Wow. Our experiment is off to a great start—let's see if we can finish it off sooner than expected.
Ezra Klein reprints this chart from David Leonhardt, which shows that there's been no surge in government employment over the past two years (the short blip in 2010 is from temporary census hiring), and makes this comment:
But I also think the chart above speaks to what's driving the events in Wisconsin: a perception that people in the "real" economy have suffered greatly, while public workers have been cosseted by their union contracts, their lobbying might and stimulus dollars. And there's some truth to that. The public sector basically sat out the first year of the recession.
Unfortunately, Ezra is almost certainly right that this perception informs the way a lot of people think about economic downturns. It's an unfortunate example of the way we like to view recessions as morality plays rather than macroeconomic events to be dealt with as efficiently as possible.
Start with the private sector. Why did companies shed so many workers? Answer: not because their workers were slothful layabouts, but because business was bad. If your widget sales decline by 10%, you don't need as many sales people, you don't need to run as many shifts in the factory, and you don't need as many accounts receivable clerks. So you lay them off. You don't really have any choice if you want to stay in business, but it's still unfortunate since people without jobs don't buy widgets, which just makes your situation even worse. If you could manage it, it would be pretty helpful if no one got laid off at all.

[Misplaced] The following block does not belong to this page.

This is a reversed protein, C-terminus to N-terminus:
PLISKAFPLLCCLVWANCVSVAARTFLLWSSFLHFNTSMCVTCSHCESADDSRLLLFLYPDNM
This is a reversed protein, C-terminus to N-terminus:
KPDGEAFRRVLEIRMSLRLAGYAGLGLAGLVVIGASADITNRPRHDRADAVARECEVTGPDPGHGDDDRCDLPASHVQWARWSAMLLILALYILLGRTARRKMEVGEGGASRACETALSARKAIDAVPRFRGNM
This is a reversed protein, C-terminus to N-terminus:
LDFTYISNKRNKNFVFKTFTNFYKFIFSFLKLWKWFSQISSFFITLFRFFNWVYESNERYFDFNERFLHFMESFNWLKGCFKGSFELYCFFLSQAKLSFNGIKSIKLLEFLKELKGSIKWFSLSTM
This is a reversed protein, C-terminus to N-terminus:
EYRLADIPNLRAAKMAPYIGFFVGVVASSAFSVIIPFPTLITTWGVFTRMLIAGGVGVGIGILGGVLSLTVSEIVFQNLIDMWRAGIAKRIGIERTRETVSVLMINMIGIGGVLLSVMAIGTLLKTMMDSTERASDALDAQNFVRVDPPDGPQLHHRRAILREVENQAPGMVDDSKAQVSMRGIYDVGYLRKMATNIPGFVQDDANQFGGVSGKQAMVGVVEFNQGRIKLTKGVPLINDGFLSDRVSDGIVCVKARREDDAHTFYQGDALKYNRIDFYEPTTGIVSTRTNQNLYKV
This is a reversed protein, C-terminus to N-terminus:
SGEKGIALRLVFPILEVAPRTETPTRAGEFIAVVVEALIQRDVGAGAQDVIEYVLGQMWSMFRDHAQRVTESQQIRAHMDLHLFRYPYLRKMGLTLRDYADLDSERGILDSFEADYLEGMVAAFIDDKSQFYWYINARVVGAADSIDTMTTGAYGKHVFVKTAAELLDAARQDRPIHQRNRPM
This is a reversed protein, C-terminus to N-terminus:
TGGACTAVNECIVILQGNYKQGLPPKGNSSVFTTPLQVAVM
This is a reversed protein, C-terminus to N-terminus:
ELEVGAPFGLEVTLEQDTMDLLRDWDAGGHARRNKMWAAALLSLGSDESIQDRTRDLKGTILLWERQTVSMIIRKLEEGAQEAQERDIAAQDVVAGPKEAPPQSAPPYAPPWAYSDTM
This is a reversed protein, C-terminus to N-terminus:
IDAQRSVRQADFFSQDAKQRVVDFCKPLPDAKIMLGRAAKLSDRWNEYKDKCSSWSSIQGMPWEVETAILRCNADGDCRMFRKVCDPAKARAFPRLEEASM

Now how about the public sector? It's exactly the opposite because the public sector isn't in the business of selling things. If the economy tanks, that doesn't mean there are fewer fires, less crime, or a smaller number of kids in school. That's why cops, firefighters, and teachers don't get laid off. Not because they're a bunch of cosseted union goons, but because the demand for their services is just as high as it was before the recession. In some cases, in fact, it might be higher. There's actually more demand during recessions for clerks to handle unemployment applications or Medicaid reimbursements than there is during boom times.
And it's a good thing, too, since, as Ezra says, "The worst thing for an unemployed person is another unemployed person. It means more competition for job openings, lower wages and less job security." The best outcome for everyone would be for government to employ more people during recessions and to keep their wages high. This would reduce competition for jobs and help keep consumption from falling, which is why, in a perfect world, the federal government would be running big deficits in order to fund the ability of states to keep the lights on.
But the fact that this makes sense doesn't mean most people see it this way. We're biologically wired to be envious of anyone who has things better than us, and there's never any shortage of demagogues to stoke that envy. So we demand that if we're going to suffer, then everyone has to suffer. And guess what? That's exactly what happens.